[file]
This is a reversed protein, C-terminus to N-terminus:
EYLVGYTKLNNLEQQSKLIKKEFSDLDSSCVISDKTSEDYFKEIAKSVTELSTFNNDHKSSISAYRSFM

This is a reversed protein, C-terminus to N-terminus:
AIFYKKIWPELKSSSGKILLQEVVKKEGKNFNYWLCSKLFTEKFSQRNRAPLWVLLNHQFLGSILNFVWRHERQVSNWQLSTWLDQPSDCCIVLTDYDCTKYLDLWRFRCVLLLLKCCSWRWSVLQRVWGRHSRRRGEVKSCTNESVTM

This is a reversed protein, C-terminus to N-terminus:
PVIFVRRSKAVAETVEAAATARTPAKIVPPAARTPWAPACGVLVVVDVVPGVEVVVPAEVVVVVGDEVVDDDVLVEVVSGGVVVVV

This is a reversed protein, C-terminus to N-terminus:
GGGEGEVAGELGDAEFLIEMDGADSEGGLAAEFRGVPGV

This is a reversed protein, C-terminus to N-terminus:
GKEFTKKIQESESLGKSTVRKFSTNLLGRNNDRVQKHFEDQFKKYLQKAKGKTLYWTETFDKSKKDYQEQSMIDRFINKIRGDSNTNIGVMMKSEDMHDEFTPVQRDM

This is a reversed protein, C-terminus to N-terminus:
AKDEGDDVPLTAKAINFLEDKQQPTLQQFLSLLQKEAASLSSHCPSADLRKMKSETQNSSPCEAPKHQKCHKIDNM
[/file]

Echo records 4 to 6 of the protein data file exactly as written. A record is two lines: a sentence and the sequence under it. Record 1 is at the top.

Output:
This is a reversed protein, C-terminus to N-terminus:
GGGEGEVAGELGDAEFLIEMDGADSEGGLAAEFRGVPGV

This is a reversed protein, C-terminus to N-terminus:
GKEFTKKIQESESLGKSTVRKFSTNLLGRNNDRVQKHFEDQFKKYLQKAKGKTLYWTETFDKSKKDYQEQSMIDRFINKIRGDSNTNIGVMMKSEDMHDEFTPVQRDM

This is a reversed protein, C-terminus to N-terminus:
AKDEGDDVPLTAKAINFLEDKQQPTLQQFLSLLQKEAASLSSHCPSADLRKMKSETQNSSPCEAPKHQKCHKIDNM